U.S. President Donald Trump on June 30 became the first sitting American leader to set foot on North Korean soil when he met dictator Kim Jong Un for the third time in just over a year.
Trump and Kim met at the heavily fortified truce village of Panmunjom in the Demilitarized Zone, where Trump shook hands with the young leader at the military demarcation line and stepped into the North in a display rich in symbolism.
U.S. talks with the North over its nuclear weapons program had been on ice since the last Kim-Trump summit, in February in Hanoi, with major differences over the scope of North Korea’s denuclearization and potential sanctions relief by the United States.
However, the historic meeting — which morphed from a mere handshake and greeting into a more-than-50-minute talk — appeared to inject some much-needed momentum into the stalled talks.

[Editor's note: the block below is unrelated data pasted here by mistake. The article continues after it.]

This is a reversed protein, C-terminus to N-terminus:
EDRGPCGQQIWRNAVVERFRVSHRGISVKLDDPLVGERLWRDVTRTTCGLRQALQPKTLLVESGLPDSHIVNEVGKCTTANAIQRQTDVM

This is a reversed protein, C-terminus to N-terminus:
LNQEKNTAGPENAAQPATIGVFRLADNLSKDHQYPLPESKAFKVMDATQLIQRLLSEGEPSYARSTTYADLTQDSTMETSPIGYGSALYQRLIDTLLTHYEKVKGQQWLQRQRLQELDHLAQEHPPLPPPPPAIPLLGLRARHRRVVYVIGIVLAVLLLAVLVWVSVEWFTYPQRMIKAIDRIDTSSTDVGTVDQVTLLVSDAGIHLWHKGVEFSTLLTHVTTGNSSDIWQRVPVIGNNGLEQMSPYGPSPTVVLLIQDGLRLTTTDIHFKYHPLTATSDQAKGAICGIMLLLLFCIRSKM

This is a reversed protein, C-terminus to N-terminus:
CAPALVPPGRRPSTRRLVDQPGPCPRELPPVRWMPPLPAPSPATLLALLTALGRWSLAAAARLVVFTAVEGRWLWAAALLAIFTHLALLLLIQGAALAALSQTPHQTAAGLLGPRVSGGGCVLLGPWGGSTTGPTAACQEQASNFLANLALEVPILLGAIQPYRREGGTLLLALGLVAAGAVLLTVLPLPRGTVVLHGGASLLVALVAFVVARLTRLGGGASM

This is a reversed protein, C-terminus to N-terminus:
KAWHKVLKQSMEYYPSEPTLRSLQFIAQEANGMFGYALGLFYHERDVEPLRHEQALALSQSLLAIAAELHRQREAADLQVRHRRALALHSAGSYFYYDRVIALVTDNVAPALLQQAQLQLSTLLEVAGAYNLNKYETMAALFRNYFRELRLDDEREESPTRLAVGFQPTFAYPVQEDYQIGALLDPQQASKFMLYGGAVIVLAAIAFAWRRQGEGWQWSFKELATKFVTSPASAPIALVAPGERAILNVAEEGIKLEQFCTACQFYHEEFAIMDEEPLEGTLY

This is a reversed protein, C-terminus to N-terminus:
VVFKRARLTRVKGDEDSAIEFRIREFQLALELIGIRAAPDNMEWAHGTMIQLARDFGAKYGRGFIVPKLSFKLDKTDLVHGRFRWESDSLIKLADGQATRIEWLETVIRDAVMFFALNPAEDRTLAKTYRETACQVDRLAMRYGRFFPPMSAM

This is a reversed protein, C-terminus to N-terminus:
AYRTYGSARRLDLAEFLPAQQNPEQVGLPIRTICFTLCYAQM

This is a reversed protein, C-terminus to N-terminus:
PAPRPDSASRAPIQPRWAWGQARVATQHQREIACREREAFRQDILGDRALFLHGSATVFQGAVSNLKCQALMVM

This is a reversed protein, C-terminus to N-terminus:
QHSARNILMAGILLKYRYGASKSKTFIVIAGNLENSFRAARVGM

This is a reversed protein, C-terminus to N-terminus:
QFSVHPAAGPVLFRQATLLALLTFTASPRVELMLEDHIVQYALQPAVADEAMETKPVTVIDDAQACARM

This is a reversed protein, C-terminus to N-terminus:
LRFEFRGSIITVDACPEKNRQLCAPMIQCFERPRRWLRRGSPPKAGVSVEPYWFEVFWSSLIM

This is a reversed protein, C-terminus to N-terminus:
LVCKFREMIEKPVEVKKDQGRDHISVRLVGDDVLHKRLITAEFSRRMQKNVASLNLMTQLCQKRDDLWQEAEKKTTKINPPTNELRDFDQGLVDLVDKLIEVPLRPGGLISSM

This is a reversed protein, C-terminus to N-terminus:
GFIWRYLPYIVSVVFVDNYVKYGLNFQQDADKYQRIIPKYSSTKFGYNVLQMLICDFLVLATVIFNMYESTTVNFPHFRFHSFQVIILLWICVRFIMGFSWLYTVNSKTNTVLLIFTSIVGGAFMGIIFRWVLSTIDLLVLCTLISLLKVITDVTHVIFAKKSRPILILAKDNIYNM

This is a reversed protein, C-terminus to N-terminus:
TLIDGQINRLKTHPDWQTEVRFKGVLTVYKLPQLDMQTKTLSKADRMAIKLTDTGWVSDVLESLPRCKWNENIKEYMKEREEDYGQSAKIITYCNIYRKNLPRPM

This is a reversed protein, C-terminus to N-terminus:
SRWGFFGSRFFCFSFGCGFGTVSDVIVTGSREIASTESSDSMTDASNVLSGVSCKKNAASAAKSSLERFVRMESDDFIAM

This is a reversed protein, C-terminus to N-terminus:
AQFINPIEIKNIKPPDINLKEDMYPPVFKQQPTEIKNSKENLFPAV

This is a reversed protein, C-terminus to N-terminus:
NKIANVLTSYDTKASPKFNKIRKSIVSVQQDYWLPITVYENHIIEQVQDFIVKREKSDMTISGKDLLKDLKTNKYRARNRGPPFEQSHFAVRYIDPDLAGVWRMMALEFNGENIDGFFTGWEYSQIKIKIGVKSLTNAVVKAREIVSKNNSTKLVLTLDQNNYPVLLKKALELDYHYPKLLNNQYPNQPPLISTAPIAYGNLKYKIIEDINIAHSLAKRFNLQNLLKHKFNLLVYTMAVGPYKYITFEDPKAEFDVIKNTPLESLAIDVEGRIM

Speaking after the talks, the U.S. president, joined by South Korean leader Moon Jae-in, called the meeting “a great, historic day” and said both sides would designate working-level teams to seek a deal on denuclearization.
“Over the next two to three weeks the teams are going to start working to try to see if they can do something,” Trump said, referring to the denuclearization talks as “Very big stuff, very complicated, but not as complicated as people think.” (The Japan Times)